11. The shelf with the holes right through can be used on the underside as they will never show and drilling the two together ensures they will line up perfectly. Make a trial assembly and measure the precise length for the intermediate shelf.
Dowelling
  12. Cut the square ends for the intermediate shelf roughly to length with a saw and then trim them square and true using the router and the same bearing guided cutter in a simple squaring jig.
Dowelling
  13. Use the same dowelling jig to drill the holes for the intermediate shelf in the two uprights, but don´t forget to reset the depth stop so that you don´t penetrate too far!
Dowelling
  14. To form the matching dowel holes in the uprights screw a spacer in place to the edge of the jig such that the centre line of the jig coincides with the centre line of the upright when it´s clamped in position.
     

Lipping

Lipping
  15. To make the lipping material plane and thickness a piece of solid ash to be approximately 2mm thicker than the veneered board. Plane the edge of the strip carefully and then rip a 3.5mm strip the full length. Re-plane the remaining edge and repeat until you have enough.
Lipping
  16. Fit a false table to the thicknesser bed and reduce the thickness of these strips to 3mm taking only very light cuts.
Lipping
  17. Unless the grain is perfectly aligned with the strip there will inevitably be some areas of short grain which may cause the strip to break up as it is passing through the machine. There is no easy answer to this, but cut a few spares and you should end up with at least the two long ones you need.
Lipping
  18. Lippings are cut slightly over length and glued in place. The straight ones are easy enough to clamp, but the curved ones require a little more ingenuity. I held the one for the central shelf with its curved front in place with an elastic bungee cord.
Lipping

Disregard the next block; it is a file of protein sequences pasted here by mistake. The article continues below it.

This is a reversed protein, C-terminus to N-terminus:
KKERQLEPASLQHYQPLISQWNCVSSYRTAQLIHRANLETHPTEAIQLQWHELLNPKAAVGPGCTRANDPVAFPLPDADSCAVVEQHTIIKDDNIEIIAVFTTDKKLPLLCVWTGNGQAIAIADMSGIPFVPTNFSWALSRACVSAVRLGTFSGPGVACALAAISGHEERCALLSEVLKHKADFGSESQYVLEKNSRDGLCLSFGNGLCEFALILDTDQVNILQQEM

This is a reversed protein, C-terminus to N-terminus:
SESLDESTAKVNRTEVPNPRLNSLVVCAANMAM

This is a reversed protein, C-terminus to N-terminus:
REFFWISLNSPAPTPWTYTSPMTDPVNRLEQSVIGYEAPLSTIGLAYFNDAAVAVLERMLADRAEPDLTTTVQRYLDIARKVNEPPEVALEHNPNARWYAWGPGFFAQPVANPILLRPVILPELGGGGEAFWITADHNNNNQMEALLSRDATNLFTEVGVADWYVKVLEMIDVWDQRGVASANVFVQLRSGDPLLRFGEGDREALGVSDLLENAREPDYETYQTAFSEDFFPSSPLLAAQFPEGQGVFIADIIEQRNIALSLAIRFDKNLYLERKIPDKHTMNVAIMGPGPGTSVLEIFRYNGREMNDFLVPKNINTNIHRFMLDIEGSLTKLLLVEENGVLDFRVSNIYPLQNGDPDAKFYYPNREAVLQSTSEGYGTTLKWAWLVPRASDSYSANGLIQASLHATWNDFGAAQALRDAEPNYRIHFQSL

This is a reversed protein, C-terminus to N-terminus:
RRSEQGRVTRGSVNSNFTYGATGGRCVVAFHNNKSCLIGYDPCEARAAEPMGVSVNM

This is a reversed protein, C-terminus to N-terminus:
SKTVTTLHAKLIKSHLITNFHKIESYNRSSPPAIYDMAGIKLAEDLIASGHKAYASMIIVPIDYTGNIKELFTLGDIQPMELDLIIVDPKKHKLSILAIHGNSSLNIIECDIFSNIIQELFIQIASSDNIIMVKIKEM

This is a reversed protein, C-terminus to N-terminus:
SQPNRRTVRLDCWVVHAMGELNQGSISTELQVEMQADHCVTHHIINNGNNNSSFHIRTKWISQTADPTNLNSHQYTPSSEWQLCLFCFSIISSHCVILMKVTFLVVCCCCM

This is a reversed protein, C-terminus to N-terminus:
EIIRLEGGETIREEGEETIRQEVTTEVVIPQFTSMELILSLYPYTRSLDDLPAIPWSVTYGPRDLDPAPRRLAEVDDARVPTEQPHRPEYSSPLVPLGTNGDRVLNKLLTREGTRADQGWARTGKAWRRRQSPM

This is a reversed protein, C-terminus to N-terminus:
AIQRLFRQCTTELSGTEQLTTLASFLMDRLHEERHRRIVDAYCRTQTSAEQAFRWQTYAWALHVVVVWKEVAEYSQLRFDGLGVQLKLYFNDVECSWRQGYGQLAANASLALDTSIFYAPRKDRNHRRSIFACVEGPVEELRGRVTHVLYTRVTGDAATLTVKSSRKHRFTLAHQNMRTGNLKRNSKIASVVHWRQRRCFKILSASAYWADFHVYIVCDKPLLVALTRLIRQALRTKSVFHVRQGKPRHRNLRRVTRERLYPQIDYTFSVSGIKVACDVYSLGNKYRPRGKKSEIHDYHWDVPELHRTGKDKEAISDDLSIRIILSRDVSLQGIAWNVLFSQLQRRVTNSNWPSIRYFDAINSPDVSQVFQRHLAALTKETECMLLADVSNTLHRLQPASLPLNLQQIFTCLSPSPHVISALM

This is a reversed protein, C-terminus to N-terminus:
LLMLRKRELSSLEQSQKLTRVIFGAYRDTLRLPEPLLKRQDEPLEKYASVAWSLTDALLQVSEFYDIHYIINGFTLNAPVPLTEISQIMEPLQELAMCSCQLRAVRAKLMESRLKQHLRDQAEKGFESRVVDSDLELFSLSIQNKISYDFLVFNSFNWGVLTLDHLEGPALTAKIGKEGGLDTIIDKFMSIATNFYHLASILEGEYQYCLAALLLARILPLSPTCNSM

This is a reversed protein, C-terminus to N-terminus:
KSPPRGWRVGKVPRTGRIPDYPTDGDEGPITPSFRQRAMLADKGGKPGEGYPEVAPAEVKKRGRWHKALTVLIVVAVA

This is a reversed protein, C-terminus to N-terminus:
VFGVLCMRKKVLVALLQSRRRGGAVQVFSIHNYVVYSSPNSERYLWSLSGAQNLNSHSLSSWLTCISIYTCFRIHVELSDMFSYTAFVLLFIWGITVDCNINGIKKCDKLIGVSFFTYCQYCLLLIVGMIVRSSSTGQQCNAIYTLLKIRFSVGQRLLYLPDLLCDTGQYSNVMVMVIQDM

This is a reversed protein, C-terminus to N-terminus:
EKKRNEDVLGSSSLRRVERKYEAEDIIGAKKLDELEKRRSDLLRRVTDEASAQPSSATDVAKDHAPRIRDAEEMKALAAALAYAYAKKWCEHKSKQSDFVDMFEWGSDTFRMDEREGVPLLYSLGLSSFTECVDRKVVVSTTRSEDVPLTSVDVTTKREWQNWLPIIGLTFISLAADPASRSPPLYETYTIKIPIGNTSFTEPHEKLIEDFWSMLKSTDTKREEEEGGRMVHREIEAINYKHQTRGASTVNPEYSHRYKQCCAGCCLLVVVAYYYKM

19. For the oval top and bottom I used a luggage strap, gradually pulling it tighter and tighter as the lipping bent around the shelf. I was going to use string and a tourniquet if this didnŐt work.
     

Glueing and Routing

Glueing and Routing
  20. Rather than try and calculate the exact length required leave the lipping slightly over length and just overlap the joint for now whilst the bulk of it is glued in place. Keep the glue away from the last inch or so of each end of the lipping.
Glueing and Routing
  21. Once the glue is set use a very fine saw to cut through both pieces to produce a near perfect joint. I use a thin sliver of cardboard to work some glue behind the joint and then held it in place with masking tape until it set.
Glueing and Routing
  22. There are various options for trimming lipping back to be flush with the shelf. You can use a finally set plane, angling it slightly away from the shelf, but be very careful you don´t damage the veneer.
Glueing and Routing
  23. A much better method is to use the router fitted with a chamfer or rounding over cutter. However, you will have to stick a thin sub-base to half the router base so that it bridges over the projecting lipping.
Glueing and Routing
  24. A fine adjuster on the router is a great help as well, as it allows you to set the cutter height precisely so that it trims away the excess lipping but leaves the shelf surface untouched.
     

Assembly and Presentation

Assembly and Presentation
  25. A quick rub with some fine abrasive wrapped around a block should ensure that the two edges match up perfectly, but again be very careful that you don´t sand through the very thin veneer of the flat surface.
Assembly and Presentation
  26. The assembly is very straightforward. Put plenty of glue on the dowels and their holes and then use sash cramps to hold the central shelf together. Piling on some heavy weights is the easiest method of squeezing the shelves down tight onto the uprights.
Assembly and Presentation
  27. A crosspiece is glued and dowelled into the top back of the unit to provide some lateral stability, but leave a big enough gap between this and the central shelf to allow plugs to be fed through.
Assembly and Presentation
  28. Fit some good quality castors to the underneath and the job is complete and ready for finishing. I gave it a very light sanding with 240 grit abrasive to clean off any dirty marks and they then used three coats of satin pre-cat lacquer applied with a brush and flatted down between coats.